PFAS and drinking water

Sydney Water has been working with our raw water supplier WaterNSW and consulted with NSW Health to assess any potential risk posed by PFAS to Sydney’s drinking water supply.

NSW Health has advised that there is no current evidence that PFAS is an issue for the Sydney Water drinking water system.

In response to community concerns about the potential for drinking water contamination by PFAS from the Royal Australian Air Force (RAAF) Base Richmond, Sydney Water tested the drinking water at North Richmond Water Filtration Plant (WFP) for PFAS.

PFAS are a group of manufactured chemicals that include perfluorooctane sulfonate (PFOS), perfluorooctanoic acid (PFOA) and perfluorohexane sulfonate (PFHxS).

Due to their fire retardant, waterproofing and stain resistant qualities, these chemicals have been widely used in many industrial and consumer products worldwide. PFAS can be found in food packaging, non-stick cookware, fabric, furniture and carpet stain protection applications, clothing and some types of fire-fighting foams.

PFAS are very stable chemicals that bioaccumulate, do not easily break down and can persist in the environment for a long time.
There are many types of PFASs. The Australian Drinking Water Guidelines specify limits for PFOS and PFHxS. These limits are:
  • perfluorooctane sulphonate (PFOS) and perfluorohexane sulphonate (PFHxS) – combined total less than 0.07 micrograms per litre (µg/L).
  • perfluorooctanoic acid (PFOA) – less than 0.56 µg/L.

The Australian Department of Defence has investigated PFAS contamination at the RAAF Base at Richmond, which is considered a potential source of PFAS contamination in the local area. The North Richmond Water Filtration Plant (WFP) sources raw water from the Hawkesbury-Nepean River.

The raw water inlet to North Richmond WFP is about 13 km upstream of where water draining from the Richmond RAAF Base enters the river. There were community concerns about the potential for PFAS from the RAAF Base to contaminate the drinking water. To address these concerns, Sydney Water tested the water supply at the WFP.

A monitoring program commenced in January 2019 and finished in April 2019. To address the specific concerns raised by the community, the program measured PFAS levels:

  • in water sourced from the river over a range of tides, including high tide
  • upstream and at the treatment plant intake
  • in dry weather and after rainfall.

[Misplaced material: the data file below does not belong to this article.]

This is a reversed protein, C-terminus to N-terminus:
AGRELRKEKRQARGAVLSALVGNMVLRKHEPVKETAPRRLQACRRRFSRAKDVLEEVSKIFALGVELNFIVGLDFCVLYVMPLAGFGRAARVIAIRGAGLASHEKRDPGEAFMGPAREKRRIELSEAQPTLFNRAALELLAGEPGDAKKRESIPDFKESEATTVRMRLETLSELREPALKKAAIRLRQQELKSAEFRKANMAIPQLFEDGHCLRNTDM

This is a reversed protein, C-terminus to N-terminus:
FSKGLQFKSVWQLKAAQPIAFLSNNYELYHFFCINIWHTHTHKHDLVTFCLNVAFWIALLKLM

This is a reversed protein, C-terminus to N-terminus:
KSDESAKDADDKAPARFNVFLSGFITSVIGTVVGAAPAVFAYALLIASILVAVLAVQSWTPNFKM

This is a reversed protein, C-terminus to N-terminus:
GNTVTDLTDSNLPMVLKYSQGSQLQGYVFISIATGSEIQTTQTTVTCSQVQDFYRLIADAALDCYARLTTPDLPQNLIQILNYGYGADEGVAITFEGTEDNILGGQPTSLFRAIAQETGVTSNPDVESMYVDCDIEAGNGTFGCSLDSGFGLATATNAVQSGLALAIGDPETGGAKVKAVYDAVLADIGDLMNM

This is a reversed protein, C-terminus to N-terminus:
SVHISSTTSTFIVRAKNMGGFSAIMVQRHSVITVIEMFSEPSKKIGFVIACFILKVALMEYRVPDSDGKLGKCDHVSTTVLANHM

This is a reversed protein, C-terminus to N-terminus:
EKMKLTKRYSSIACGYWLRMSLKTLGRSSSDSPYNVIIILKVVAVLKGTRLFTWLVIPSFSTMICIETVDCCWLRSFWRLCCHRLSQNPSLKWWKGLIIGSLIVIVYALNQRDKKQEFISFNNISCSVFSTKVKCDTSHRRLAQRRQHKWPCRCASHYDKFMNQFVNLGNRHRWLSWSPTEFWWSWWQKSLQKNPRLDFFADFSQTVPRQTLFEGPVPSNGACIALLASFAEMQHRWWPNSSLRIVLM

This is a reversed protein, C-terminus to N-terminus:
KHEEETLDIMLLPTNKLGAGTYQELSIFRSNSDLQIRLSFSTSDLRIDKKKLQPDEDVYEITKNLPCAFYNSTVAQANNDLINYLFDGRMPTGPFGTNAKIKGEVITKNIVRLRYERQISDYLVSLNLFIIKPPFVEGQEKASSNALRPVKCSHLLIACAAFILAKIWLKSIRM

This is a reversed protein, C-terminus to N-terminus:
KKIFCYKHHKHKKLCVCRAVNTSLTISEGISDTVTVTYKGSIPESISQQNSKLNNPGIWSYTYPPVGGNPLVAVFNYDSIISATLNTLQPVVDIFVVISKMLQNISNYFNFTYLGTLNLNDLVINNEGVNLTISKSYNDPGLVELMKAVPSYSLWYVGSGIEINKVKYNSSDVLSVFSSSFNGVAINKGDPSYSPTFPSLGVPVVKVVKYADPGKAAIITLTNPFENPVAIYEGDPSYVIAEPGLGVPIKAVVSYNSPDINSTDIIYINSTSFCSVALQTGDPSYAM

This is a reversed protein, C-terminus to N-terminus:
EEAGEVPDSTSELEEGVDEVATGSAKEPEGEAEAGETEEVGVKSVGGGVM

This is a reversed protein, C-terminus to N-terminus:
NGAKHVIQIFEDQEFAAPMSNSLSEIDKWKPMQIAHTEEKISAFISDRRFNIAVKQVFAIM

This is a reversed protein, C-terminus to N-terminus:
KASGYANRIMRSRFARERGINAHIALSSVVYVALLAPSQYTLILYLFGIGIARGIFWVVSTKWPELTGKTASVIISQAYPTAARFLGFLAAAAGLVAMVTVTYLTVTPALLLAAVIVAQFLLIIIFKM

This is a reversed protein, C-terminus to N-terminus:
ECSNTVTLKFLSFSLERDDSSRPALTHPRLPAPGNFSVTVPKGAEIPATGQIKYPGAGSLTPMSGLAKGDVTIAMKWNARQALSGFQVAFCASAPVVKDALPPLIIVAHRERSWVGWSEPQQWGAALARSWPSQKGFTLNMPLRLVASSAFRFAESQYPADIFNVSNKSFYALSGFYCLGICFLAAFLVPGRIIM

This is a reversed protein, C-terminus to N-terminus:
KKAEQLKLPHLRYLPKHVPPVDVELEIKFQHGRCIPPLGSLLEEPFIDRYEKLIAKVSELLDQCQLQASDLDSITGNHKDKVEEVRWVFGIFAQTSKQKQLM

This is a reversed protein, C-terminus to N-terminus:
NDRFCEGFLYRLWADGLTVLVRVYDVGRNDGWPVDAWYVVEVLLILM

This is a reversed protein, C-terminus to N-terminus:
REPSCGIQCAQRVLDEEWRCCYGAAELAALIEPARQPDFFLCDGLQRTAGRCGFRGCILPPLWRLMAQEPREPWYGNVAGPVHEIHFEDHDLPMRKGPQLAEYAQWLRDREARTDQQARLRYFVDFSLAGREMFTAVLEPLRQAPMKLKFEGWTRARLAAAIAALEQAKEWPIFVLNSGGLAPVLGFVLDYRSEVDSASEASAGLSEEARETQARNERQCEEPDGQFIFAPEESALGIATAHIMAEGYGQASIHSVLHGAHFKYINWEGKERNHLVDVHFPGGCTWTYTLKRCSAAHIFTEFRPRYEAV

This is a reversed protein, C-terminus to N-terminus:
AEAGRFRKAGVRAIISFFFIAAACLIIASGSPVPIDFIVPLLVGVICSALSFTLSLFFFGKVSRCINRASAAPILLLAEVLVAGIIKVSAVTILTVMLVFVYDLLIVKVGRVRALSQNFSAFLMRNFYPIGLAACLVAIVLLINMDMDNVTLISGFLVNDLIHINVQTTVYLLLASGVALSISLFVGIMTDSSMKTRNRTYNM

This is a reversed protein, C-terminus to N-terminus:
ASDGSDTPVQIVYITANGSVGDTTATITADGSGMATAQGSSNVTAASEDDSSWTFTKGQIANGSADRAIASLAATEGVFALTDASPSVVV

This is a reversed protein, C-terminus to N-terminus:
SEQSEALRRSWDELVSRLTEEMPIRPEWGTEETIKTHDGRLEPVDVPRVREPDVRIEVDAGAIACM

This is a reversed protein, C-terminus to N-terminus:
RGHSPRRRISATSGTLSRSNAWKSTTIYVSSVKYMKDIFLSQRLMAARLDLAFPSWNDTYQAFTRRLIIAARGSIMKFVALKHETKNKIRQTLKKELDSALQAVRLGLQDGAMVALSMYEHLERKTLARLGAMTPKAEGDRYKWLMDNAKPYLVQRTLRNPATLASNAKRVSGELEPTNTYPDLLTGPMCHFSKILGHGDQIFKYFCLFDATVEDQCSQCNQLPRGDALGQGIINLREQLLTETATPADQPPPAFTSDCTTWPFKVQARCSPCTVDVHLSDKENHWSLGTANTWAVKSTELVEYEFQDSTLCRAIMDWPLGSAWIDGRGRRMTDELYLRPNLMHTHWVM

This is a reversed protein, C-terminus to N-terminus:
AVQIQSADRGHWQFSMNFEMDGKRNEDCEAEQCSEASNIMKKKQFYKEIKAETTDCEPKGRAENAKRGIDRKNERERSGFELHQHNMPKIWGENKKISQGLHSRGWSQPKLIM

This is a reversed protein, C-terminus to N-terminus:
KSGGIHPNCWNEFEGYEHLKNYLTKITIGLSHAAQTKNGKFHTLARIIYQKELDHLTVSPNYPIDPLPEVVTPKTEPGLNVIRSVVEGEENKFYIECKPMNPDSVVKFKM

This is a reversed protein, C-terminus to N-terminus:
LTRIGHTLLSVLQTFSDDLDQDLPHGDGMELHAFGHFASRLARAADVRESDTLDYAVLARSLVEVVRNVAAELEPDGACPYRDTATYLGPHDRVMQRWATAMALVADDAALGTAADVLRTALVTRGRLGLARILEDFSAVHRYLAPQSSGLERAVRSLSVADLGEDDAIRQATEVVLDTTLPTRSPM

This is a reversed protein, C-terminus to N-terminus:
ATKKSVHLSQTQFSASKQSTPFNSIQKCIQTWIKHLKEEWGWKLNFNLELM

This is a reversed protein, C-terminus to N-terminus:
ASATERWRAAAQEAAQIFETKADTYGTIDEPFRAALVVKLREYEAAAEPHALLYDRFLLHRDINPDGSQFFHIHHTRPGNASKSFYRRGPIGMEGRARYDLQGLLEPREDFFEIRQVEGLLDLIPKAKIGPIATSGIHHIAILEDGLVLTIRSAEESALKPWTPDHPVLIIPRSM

The results from the monitoring showed that the drinking water at North Richmond Water Filtration Plant meets the requirements of the Australian Drinking Water Guidelines. NSW Health advises that the drinking water supply at North Richmond is safe to drink.

The table below shows the test results for PFAS in the drinking water from North Richmond WFP are all well below the levels in the Australian Drinking Water Guidelines. Also included below are results from a University of Queensland study (Thompson and colleagues, Chemosphere, volume 83). This University of Queensland study in 2011 showed similar trace levels to our 2019 testing.

PFAS results in drinking water serviced by North Richmond Water Filtration Plant
Sampling dates PFOS (µg/L) PFHxS (µg/L) PFOA (µg/L)
22-23 Jan 2019 - Wet weather #1
High tide
Low tide

0.0055
0.0057

0.0042
0.0042

0.0036
0.0038
18 Feb 2019 0.0036 0.0038 0.0029
5 Mar 2019 0.0043 0.0037 0.0030
15 Mar 2019 - Wet weather #2 0.0030 0.0025 0.0019
19 Mar 2019 - Wet weather #3 0.0027 0.0028 0.0020
21 Mar 2019 0.0028 0.0027 0.0017
4 Apr 2019 0.0043 0.0031 0.0031
15 Apr 2019 0.0041 0.0039 0.0037
29 Apr 2019 0.0039 0.0036 0.0037
Australian Drinking Water Guideline values PFOS+PFHxS = 0.070 µg/L  0.56 µg/L
North Richmond levels in University of Queensland survey 2011 0.00146 - 0.00332 0.00421 - 0.00824 0.00517 - 0.00916
The first testing in January was done after 35-40 mm widespread rain in the area upstream of the North Richmond WFP and in the Richmond area. In the second testing triggered by rain, the rain only affected upstream of North Richmond WFP, in the Hawkesbury-Nepean River around Penrith. The third testing after rain was in response to a similar distribution of rain to the January rainfall. We tested after these three rain events to show if the levels in drinking water rose after local rainfall that might cause run-off from nearby land.

We completed the testing in consultation with NSW Health. Further information is available about the program if required.

Previous studies have shown that trace levels of PFAS are detectable in drinking water around the world, so the levels found at North Richmond are unsurprising.

The 2011 University of Queensland survey of PFAS levels in drinking water in Australia showed that no levels exceeded the Australian Drinking Water Guideline limits. The survey demonstrated that very low levels of PFAS are detectable in drinking water around Australia. The study also detected PFAS in bottled water.
 
The results from the North Richmond WFP were similar to those found in other areas tested as part of this University of Queensland study.

PFAS is a low risk to Sydney's drinking water supply. Sydney's drinking water complies with the Australian Drinking Water Guidelines and is safe to drink. Since 2015, Sydney Water has been working with WaterNSW and NSW Health to review the risks from PFAS in the water it supplies. While the understanding of these chemicals is still developing, the risk to drinking water in Sydney is considered low. 

Sydney Water is not currently monitoring other drinking water supplies.